Bringing on the ‘better’ bendy buses

By Steve Hide July 3, 2019
New Transmilenio buses in Bogotá
Better buses? Or more of the same old smokers? Photo: Steve Hide

Replacement vehicles promise a smoother TransMilenio. But will they bring less commuter misery – and fresher air – to one of the planet’s most congested cities?  Here’s a quick Q&A on recent twists in Bogotá’s tangled transport systems.

So, what’s the good news? OK, so 1,162 smoky old TransMilenio buses are being replaced with 1,441 brand new articulated ‘low-emission’ units with on-board security cameras and sideways seating that should make travelling safer. According to official announcements, the new fleet will boost the carrying capacity of the city’s mass transit by ‘163,000 spaces’, which will make a difference to the 2.4 million people who use the system daily. Mayor Peñalosa is particularly chuffed, since he pushed through the bendy bus system during his previous tenure in the 1990s.

Related: Transcending the TransMilenio.

Does ‘low emissions’ mean electric buses? Er, no. Half the new buses will be gas powered, and the other half ‘clean diesel’, if there is such a thing. That last detail sparked twitter outrage from previous mayor Gustavo Petro, who claimed that diesel produces CO2 which contributes to climate change. Peñalosa tweeted that Petro had a nerve, adding that during his former stint as mayor, Petro had signed contracts allowing old buses to roll on after one million kilometres, and further failed to bring in a single new bus. Fair point.

But does diesel matter? Probably. According to a study by the Universidad Nacional in 2015, along Transmi routes – such as Caracas and the NQS –  at least 70% of air pollution is caused by the current diesel-powered buses. A revamped fleet with 50% gas buses could lower particle emission and reduce the Transmi’s ‘share’ of citywide pollution from 1.8% to 0.4%, according to some experts. That’s some good news. But keeping the new diesel buses clean will require strict engine maintenance, something the ‘for profit’ Transmi contractors have not done well in the past. And why use old technology for a new fleet? According to one city councillor, even Volvo – who made the diesel engines – is now shifting production to all-electric urban buses. 

Related: TransMilenio, a Painful Route to the Future.

Will all the old buses be destroyed? We wish. Unfortunately, some are being repainted blue and sent to El Salvador, supposedly a ‘donation’. Sounds like a smokescreen.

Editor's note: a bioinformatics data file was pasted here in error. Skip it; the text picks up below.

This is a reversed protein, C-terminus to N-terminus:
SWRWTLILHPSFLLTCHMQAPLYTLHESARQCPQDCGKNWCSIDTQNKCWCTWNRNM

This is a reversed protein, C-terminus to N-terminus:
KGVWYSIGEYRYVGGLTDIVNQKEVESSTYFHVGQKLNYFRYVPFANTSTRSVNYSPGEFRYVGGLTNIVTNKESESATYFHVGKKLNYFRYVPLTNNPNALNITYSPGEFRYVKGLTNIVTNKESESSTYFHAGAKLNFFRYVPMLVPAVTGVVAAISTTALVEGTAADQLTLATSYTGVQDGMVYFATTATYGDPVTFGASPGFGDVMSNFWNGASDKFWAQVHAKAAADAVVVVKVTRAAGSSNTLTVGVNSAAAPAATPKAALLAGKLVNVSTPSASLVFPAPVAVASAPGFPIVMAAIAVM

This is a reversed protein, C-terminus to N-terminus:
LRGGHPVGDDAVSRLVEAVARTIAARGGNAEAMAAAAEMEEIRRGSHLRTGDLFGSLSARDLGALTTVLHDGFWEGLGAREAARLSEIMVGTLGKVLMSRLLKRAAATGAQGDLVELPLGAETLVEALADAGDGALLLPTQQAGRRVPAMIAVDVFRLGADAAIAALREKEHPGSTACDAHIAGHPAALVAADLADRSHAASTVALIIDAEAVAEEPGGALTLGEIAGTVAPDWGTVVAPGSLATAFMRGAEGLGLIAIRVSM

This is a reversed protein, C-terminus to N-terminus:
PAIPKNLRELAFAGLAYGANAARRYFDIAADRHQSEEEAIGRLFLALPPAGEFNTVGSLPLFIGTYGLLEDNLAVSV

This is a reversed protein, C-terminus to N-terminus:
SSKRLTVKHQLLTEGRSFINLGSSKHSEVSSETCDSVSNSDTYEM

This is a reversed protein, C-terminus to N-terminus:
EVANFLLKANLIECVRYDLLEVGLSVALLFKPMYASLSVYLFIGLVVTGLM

And what about car travel? No good news here, I’m afraid.  In June we heard that Bogotá slipped to the world’s second-most congested place (after Bombay in India) in the annual Tom-Tom ‘traffic index’ of 403 world cities. During peak hours, car journeys in Colombia’s capital take around twice as long as normal driving time. Another traffic monitor, Inrix, calculates that Bogotá drivers spend on average 272 hours each year waiting in jams.

Should we be looking for other forms of transport then? Business folk can now be seen on electric scooters zipping through Bogotá’s plush northern suburbs. The nippy two-wheelers are hired from Grin, a Mexican tech-co joined with local food delivery (and everything else) gurus Rappi. But scooter freedom could be short-lived with the city’s Mobility Secretary soon to curb riders with a raft of regulations citing the Transport Code, the Master Mobility Plan and the Territorial Order Plan. Plus, a payment to the city for use of public space. Ouch.

Related: Going to Paradise on Bogotá’s TransMiCable

But surely the crowded city welcomes creative transport alternatives? Perhaps, but don’t ask the skateboarders heading down Bogotá’s Septima las month to celebrate World Skate Day. In an incident widely viewed on social media, police on motorbikes purposefully ran down some kick-flippers, who then attacked the police with their skateboards. Ouch and double-ouch!

Police run down skateboarders on Bogotá’s Avenida Septima on Noticias Caracol

Crikey! Is there any light at the end of the tunnel? Unfortunately, no new tunnels either. But last month Bogotá’s long-awaited Metro system – it’s been decades in the planning – took a step closer to reality by opening quotes internationally for construction of the 24-kilometre raised light rail track that will cross the city with 16 stations. Interested parties have until September to present plans for building and running the mass transit system. According to one expert estimate, the finished Metro will save commuters 280 million hours a year. More time to dream.

Bogotá Ciclovía
Streets ahead: Bogotá’s Sunday Ciclovía is 45 years old. Photo: Steve Hide

And what about bicycles? What about them? Oh yes, nearly forgot. OK, London may have its famous Tube – long the envy of rolos – but Colombia’s capital has its weekly Ciclovía. Since its founding 45 years ago, Bogota’s trademark switcheroo of main roads to bicycles has been progenitor to hundreds of similar schemes worldwide. At last London is catching up. Its mayor recently announced a one-off car-free day for the UK capital – to be held on September 22 – with 20 kilometres closed off for ‘play streets’.  But Bogotá has 120 kilometres, on every Sunday and Bank Holidays. So at least in terms of pedalled transport, we’re streets ahead.